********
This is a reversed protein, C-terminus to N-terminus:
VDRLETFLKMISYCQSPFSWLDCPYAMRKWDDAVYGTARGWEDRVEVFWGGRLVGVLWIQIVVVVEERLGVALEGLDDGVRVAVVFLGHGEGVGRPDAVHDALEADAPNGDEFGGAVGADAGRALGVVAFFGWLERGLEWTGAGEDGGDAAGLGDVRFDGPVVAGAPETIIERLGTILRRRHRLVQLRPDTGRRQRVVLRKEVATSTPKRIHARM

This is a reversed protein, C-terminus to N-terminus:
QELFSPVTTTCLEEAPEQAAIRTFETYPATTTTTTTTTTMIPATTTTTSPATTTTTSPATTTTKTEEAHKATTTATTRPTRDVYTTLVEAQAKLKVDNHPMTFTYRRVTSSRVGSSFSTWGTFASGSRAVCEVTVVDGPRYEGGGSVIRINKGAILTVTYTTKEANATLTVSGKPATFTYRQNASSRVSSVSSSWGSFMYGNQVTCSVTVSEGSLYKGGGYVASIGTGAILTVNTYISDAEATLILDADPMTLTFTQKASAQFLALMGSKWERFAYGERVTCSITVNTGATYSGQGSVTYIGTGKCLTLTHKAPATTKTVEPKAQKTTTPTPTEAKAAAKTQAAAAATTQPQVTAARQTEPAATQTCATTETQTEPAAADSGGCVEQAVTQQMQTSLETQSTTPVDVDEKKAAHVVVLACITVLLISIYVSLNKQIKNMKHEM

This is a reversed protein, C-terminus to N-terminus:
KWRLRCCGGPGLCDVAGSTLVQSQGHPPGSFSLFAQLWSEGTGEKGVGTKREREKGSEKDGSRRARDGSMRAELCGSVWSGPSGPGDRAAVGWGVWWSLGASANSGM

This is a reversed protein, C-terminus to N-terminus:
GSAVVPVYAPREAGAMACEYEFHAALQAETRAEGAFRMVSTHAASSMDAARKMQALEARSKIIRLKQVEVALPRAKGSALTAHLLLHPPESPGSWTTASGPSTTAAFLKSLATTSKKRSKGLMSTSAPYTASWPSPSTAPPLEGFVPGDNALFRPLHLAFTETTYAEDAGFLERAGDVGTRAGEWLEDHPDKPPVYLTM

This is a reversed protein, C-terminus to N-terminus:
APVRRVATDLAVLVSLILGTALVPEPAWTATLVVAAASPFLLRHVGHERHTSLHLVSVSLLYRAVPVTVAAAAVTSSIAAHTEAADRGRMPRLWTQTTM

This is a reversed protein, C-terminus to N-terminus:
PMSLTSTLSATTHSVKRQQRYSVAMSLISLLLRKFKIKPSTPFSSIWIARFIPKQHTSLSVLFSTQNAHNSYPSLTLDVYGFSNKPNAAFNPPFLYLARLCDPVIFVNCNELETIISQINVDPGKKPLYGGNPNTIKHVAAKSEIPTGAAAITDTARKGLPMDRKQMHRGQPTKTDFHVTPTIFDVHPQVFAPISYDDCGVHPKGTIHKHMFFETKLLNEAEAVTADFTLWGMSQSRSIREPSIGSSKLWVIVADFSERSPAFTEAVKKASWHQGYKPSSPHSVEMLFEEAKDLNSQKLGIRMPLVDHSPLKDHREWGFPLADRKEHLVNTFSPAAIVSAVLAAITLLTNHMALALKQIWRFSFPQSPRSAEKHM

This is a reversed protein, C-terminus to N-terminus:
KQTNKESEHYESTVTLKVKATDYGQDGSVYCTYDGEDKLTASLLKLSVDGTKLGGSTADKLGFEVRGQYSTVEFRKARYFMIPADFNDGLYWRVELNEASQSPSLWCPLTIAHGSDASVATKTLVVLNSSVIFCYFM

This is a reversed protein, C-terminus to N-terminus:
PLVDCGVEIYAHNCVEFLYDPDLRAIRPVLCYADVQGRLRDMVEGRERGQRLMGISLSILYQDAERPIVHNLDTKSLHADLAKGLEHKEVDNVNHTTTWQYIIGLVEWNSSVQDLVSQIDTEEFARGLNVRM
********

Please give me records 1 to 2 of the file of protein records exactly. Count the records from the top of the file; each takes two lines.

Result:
This is a reversed protein, C-terminus to N-terminus:
VDRLETFLKMISYCQSPFSWLDCPYAMRKWDDAVYGTARGWEDRVEVFWGGRLVGVLWIQIVVVVEERLGVALEGLDDGVRVAVVFLGHGEGVGRPDAVHDALEADAPNGDEFGGAVGADAGRALGVVAFFGWLERGLEWTGAGEDGGDAAGLGDVRFDGPVVAGAPETIIERLGTILRRRHRLVQLRPDTGRRQRVVLRKEVATSTPKRIHARM

This is a reversed protein, C-terminus to N-terminus:
QELFSPVTTTCLEEAPEQAAIRTFETYPATTTTTTTTTTMIPATTTTTSPATTTTTSPATTTTKTEEAHKATTTATTRPTRDVYTTLVEAQAKLKVDNHPMTFTYRRVTSSRVGSSFSTWGTFASGSRAVCEVTVVDGPRYEGGGSVIRINKGAILTVTYTTKEANATLTVSGKPATFTYRQNASSRVSSVSSSWGSFMYGNQVTCSVTVSEGSLYKGGGYVASIGTGAILTVNTYISDAEATLILDADPMTLTFTQKASAQFLALMGSKWERFAYGERVTCSITVNTGATYSGQGSVTYIGTGKCLTLTHKAPATTKTVEPKAQKTTTPTPTEAKAAAKTQAAAAATTQPQVTAARQTEPAATQTCATTETQTEPAAADSGGCVEQAVTQQMQTSLETQSTTPVDVDEKKAAHVVVLACITVLLISIYVSLNKQIKNMKHEM